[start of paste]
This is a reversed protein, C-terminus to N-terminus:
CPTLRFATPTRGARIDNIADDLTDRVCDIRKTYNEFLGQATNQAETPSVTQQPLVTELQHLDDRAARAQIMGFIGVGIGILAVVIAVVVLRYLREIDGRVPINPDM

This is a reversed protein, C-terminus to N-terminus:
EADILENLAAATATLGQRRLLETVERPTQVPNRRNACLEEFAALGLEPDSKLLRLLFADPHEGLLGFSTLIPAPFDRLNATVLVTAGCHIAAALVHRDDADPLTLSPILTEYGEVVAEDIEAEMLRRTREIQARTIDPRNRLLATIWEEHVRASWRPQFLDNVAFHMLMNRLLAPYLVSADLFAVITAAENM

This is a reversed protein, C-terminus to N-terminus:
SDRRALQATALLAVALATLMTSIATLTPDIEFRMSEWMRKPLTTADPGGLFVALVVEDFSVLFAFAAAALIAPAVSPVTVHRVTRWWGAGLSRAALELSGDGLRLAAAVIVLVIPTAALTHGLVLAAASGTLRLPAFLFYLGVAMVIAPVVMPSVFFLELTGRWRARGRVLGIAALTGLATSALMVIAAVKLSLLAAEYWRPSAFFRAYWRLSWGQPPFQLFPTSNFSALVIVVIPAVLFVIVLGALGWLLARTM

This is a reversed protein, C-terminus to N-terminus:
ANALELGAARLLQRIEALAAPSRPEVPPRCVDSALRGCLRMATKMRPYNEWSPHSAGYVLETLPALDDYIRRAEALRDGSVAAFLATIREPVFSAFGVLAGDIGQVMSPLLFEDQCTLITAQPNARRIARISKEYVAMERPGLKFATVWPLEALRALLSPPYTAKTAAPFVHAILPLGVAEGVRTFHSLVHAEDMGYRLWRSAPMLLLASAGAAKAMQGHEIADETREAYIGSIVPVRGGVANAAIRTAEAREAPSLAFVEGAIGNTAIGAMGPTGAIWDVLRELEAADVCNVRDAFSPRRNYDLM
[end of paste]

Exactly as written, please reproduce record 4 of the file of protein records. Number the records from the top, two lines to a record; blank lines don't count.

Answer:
This is a reversed protein, C-terminus to N-terminus:
ANALELGAARLLQRIEALAAPSRPEVPPRCVDSALRGCLRMATKMRPYNEWSPHSAGYVLETLPALDDYIRRAEALRDGSVAAFLATIREPVFSAFGVLAGDIGQVMSPLLFEDQCTLITAQPNARRIARISKEYVAMERPGLKFATVWPLEALRALLSPPYTAKTAAPFVHAILPLGVAEGVRTFHSLVHAEDMGYRLWRSAPMLLLASAGAAKAMQGHEIADETREAYIGSIVPVRGGVANAAIRTAEAREAPSLAFVEGAIGNTAIGAMGPTGAIWDVLRELEAADVCNVRDAFSPRRNYDLM